When breaking the news to your children, both parents need to talk to their children in a calm and relaxed way. This helps to make them more aware of what may happen in the future and allows them to begin to prepare emotionally for it while still at home with their family unit intact. Children may ask questions or express concern; they need to hear it from two sources rather than one if you hope for understanding and cooperation. To help you out, here are some pointers when talking to your children:
- Be honest and direct. Of course, you have to adjust your choice of words depending on your children’s age, but don’t sugarcoat the truth.
- They need to know what’s happening. Tell them the changes that will occur, especially the ones that will affect them.
- Discuss where your child with stay, and with whom, and how often they’ll be able to see the other parent. Needless to say, this one requires input from a child custody attorney, so make sure you consult with one first.
- Also include discussions about where they’ll study (or whether they’ll continue studying in the same school), their extra-curricular activities, and other related things.
- Don’t forget to emphasize that your love for them has not changed.
Children have a right to know both parents love them equally and that there is no better father than their father and no better mother than their mother—no matter who was physically present with them at any given moment before the separation occurred. Children also deserve to know they can still talk to their father and mother, or whichever parent they choose to call after school, on the weekends and holidays.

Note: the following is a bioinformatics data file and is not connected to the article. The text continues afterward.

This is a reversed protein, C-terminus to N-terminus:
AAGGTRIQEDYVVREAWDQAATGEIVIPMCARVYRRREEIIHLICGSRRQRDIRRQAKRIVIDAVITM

Keep a Cool Head for Your Children
It will help your children if they have both a mother and a father who is involved in their lives and spend time together rather than fighting each other and the courts over custody arrangements and visitation times. Yes, those matters are also important, but it’s also critical to still maintain a relationship with your kids and be there when they need them! Don’t ignore the fact that children are often neglected during divorce proceedings because the parents are most likely going through a lot. Even though all the emotional work involved in a divorce, it’s critical that parents pay attention and care for their child as much as possible. They, too, need emotional comfort because they’re receiving the brunt end of the whole situation.
Cooperation and Proper Approach
establish effective communication. Schools also need to acknowledge the good things about their students’ families (not only problem sources). And when it comes to problems, both teachers and families need to cooperate in problem-solving.
Give Time for Adjustment
For a lot of kids, this is a hard adjustment to make and a significant change in their lives, but if their parents can help them through it, there is no doubt that they’ll do better in life for it (and so will the parents). Don’t rush them to accept the situation. Give them time to process everything that’s happening. Let them have the space that they need, and don’t force them under the thought that “it’s okay.” This won’t happen overnight, but remember that your child needs you to give them the time and space that they need in order to come out of this difficult time stronger and with a better understanding than before. They may be grieving and going through a lot right now (just like the parents), but things will get better with enough support from their families.
What Parents Can Do
It’s important for parents to make sure that their children feel loved despite being away from each other. Try not to argue in front of your children as it obviously has negative effects on their development and emotional well-being. In some cases, children might blame themselves for causing the divorce, and when this happens, it is your responsibility to make them understand that the blame isn’t theirs to take. It’s never the children’s fault, and it’s vital that they understand this. Children need the presence of both their parents, but in case it isn’t possible, make sure that they still have good role models as they grow up.